The earth movers are giants on wheels. They tumble around the site without any concern for the people on foot. Workers, engineers, and Persephone’s Mother and Abel’s Father standing under a tent. Pointing at something on the table. Something that makes both of them upset. Their faces are angry lines and scowls and raised voices straining against neck muscles.

“Well, I guess we know where they went,” Persephone’s voice is distant. She feels numb. They hadn’t known where their parents were for months. Her mother was taken on the way back from the market. Abel’s father disappeared from his work.

“What are they doing here though?” Abel asks.

“What do they have in common?” Persephone is dry. There are no tears of frustration or worry for them now. She cut off her feelings like a damaged limb. They won’t interfere with her getting answers.

“Their jobs are both with Olympus company?” Abel sits back on his heels. His hands loosening his collar. He would rub his face if it weren’t for the paint. Which they couldn’t redo if he touched it.

“I’m not going to ask her questions when the answers are over there,” Persephone points to the entrance, “Are you coming or are you going to him?”

Abel had a better relationship with his father than Persephone did with her mother. Probably because her mother was a career woman first and a mother tenth on her list of life priorities. Abel’s father was a family man with a lab job which allowed for more hours at home.

Abel shakes his head, “I’m with you Pear.”

It was her turn to lead. She opened her arm pocket and brought up the data she debugged after her mother’s disappearance. “Easiest way is through the entrance. They might have changed passageways since the last schematics were sent.” She didn’t look back at her mother as she headed towards the entrance of the tunnel.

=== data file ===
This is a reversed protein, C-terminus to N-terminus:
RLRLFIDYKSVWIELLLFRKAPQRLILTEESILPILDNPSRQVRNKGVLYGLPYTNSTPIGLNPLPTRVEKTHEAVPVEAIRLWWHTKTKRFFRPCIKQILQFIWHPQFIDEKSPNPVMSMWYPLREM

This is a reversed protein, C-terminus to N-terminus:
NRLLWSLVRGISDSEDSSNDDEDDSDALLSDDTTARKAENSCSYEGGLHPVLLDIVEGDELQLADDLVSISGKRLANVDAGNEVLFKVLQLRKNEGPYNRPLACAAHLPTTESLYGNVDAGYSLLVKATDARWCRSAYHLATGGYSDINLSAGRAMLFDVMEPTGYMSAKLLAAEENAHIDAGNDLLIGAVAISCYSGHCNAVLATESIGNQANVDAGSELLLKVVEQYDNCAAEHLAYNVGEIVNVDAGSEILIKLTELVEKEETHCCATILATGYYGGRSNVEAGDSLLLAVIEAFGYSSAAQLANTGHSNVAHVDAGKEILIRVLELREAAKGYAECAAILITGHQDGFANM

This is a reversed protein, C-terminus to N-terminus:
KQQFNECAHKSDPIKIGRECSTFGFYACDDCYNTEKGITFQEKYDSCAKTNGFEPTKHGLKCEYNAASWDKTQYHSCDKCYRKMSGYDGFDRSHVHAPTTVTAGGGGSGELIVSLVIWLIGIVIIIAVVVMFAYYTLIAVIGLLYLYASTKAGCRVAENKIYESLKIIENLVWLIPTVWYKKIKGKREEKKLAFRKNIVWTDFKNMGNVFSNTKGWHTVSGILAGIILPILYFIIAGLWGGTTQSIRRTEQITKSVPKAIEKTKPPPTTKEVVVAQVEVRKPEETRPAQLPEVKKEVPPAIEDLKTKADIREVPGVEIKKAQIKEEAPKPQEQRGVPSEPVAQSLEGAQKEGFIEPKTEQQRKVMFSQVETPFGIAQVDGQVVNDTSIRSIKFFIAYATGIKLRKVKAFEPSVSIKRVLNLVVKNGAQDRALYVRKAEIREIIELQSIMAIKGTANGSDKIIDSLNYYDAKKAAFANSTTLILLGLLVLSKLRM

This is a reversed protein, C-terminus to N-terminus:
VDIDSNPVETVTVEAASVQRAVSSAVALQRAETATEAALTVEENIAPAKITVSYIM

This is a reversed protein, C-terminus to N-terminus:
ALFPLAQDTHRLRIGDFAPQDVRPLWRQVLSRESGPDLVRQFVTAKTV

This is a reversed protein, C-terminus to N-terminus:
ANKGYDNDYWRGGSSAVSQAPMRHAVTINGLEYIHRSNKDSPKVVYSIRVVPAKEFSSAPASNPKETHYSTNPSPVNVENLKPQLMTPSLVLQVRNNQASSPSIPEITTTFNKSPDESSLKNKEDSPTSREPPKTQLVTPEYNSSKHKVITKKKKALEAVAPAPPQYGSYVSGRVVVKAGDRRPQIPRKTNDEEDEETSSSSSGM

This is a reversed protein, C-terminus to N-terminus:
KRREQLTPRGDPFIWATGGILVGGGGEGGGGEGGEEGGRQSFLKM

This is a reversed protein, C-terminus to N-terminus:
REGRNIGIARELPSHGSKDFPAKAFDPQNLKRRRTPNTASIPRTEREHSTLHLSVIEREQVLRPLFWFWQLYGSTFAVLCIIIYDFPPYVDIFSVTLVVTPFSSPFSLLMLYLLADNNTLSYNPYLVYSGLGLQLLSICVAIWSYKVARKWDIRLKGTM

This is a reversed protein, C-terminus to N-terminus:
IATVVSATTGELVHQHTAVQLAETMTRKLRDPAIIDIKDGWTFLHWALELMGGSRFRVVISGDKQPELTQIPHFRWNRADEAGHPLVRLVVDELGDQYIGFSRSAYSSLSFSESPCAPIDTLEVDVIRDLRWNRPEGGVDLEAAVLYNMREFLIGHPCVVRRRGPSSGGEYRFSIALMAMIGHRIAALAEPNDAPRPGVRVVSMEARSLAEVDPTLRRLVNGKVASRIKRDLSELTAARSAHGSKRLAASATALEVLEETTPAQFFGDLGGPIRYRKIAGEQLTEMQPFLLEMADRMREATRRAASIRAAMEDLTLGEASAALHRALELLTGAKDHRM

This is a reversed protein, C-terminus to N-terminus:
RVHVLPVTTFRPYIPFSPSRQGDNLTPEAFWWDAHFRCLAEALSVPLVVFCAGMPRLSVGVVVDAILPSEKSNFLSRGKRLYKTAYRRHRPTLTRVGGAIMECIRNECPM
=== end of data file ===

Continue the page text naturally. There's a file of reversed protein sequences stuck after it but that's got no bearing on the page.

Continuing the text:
————-

The massive whole was dented with tracks taller than either of them. The earth movers gave them moving hiding spots. No one seemed to notice two shadows as they moved with the trudging wheels.

As they entered the cave, the sound was louder, as if there were twenty of the same thing rumbling down into the tunnel. Persephone kept pace with the vehicle until the first side passage opened up. She turned and Abel followed. An unspoken understanding when they had to switch who made the decisions.

The sounds were too loud to speak. But that didn’t hinder their ability to communicate. Signals were mostly hand gestures on their shoulders in the dark corridor.

Two turns right, then left, to the stairway.

You know they could have just told us everything right?

She’d lie.

Abel didn’t have a response. But the touch of his hand on her shoulder, accompanied by a slight squeeze was some comfort.

Have you been working out?

It was Persephone’s turn to laugh and cough into her sleeve. The tap she landed on his chest was in all fairness, play. But she couldn’t help feeling the ridges of muscle underneath the clothing.

Keep moving.